Review: Microsoft Surface Book
After getting hands-on with Microsoft’s latest shiny thing, we definitely wants one, precious…
Sure, upon receiving the Surface Book to test, Tech Trends put it diligently through its paces, and below you’ll find our honest impressions of what was good as well as the niggles and shortcomings that came up. But overall the greatest downside is that we’re having to return it, and — given the fact that my MacBook Pro is currently fully functional — I can’t quite justify spending the 2K to upgrade my setup just now.
I bought my current machine — to quote the merchant in Resident Evil — “at a very high price” about four years ago. At the time it was really the only portable laptop that could keep up with the demands of Avid & Adobe video editing and heavy Lightroom use, and apart from the tendency to overheat and melt my thighs, plus the interminable niggles with OSX updates, it did the job.
But over the years I have watched with increased interest and building excitement as Microsoft brought out products like the Surface Pro 3. The signs were definitely encouraging, but it didn’t have the grunt I needed. Then out came the first version of the Surface Book, which did pack the required grunt and frankly looked the bollox. Plus — at a time when Apple was randomly removing things like USB ports from its new MacBooks — it had all the connections I needed, plus a lovely removable touchscreen. Yet the graphics were not great and the battery looked a bit underwhelming, so I stayed put.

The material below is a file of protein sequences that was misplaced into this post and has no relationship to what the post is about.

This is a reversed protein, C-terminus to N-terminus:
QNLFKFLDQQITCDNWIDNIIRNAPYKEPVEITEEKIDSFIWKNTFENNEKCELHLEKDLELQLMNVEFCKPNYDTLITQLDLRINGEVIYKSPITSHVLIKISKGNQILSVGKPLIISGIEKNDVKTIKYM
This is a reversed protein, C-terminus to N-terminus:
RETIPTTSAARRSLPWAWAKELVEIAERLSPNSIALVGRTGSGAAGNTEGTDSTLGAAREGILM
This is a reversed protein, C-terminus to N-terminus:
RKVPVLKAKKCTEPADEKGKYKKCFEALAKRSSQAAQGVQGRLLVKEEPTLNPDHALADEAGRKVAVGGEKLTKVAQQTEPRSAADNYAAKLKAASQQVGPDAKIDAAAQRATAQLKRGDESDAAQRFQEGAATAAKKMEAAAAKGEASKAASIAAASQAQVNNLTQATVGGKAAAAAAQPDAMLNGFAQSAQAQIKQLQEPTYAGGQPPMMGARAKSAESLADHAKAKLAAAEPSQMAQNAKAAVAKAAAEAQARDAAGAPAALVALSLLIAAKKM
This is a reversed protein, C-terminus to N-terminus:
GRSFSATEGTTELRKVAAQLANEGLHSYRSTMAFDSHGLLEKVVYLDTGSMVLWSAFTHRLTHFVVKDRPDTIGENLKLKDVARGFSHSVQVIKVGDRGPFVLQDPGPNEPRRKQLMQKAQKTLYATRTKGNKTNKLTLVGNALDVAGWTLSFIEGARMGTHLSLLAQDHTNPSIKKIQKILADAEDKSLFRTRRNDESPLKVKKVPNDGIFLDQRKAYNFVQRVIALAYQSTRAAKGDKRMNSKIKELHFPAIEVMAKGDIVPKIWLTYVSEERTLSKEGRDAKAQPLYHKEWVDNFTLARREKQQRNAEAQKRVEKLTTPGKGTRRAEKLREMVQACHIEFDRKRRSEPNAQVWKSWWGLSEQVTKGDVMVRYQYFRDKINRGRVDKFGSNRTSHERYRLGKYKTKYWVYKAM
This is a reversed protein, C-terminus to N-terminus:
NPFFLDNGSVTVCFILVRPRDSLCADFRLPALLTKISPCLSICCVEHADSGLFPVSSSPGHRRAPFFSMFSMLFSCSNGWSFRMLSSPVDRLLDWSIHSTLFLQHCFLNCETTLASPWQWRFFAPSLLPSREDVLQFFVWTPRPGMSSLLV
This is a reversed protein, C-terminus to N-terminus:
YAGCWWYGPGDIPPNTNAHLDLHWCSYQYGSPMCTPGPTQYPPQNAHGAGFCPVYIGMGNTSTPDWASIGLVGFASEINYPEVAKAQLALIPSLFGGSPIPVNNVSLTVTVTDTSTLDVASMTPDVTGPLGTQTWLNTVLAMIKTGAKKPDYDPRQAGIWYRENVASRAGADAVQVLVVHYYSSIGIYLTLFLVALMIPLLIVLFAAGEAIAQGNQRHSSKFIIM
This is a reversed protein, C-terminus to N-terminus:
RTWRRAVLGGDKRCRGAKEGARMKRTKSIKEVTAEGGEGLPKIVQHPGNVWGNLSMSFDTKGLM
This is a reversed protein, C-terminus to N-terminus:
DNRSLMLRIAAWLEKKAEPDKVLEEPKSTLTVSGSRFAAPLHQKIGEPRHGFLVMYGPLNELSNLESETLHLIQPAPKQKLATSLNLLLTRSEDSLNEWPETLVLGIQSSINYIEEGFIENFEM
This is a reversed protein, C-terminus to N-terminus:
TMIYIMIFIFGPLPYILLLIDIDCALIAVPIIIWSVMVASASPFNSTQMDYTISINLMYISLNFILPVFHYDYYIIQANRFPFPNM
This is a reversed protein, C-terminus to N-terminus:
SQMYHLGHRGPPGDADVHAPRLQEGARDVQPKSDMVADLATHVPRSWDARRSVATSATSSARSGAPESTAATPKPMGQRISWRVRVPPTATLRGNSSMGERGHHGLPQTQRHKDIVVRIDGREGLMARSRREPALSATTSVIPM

Then in October last year Microsoft released an upgraded Surface Book with a Performance Base featuring a new, more powerful Nvidia GeForce GTX 965M with 2GB of VRAM and a larger battery. They had not bumped the Intel i7 up from 6th generation to 7th but that was not a deal breaker and promises of a faster internal SSD and the upcoming Windows 10 Creators Update hooked me in. Unfortunately these things do take time to arrive here in the UK, but as I unpacked it last week I couldn’t help but think it had been worth the wait.
Now, this won’t be a hugely technical review, there are plenty of those out there if that’s your thing, but more of a candid test drive from someone who’s used to demanding quite a bit from their kit with a photo & video intensive workflow.